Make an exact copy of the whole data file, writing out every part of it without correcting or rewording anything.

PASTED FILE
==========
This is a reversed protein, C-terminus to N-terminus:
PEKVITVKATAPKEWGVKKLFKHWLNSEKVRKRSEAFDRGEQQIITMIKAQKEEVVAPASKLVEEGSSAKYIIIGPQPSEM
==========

This is a reversed protein, C-terminus to N-terminus:
PEKVITVKATAPKEWGVKKLFKHWLNSEKVRKRSEAFDRGEQQIITMIKAQKEEVVAPASKLVEEGSSAKYIIIGPQPSEM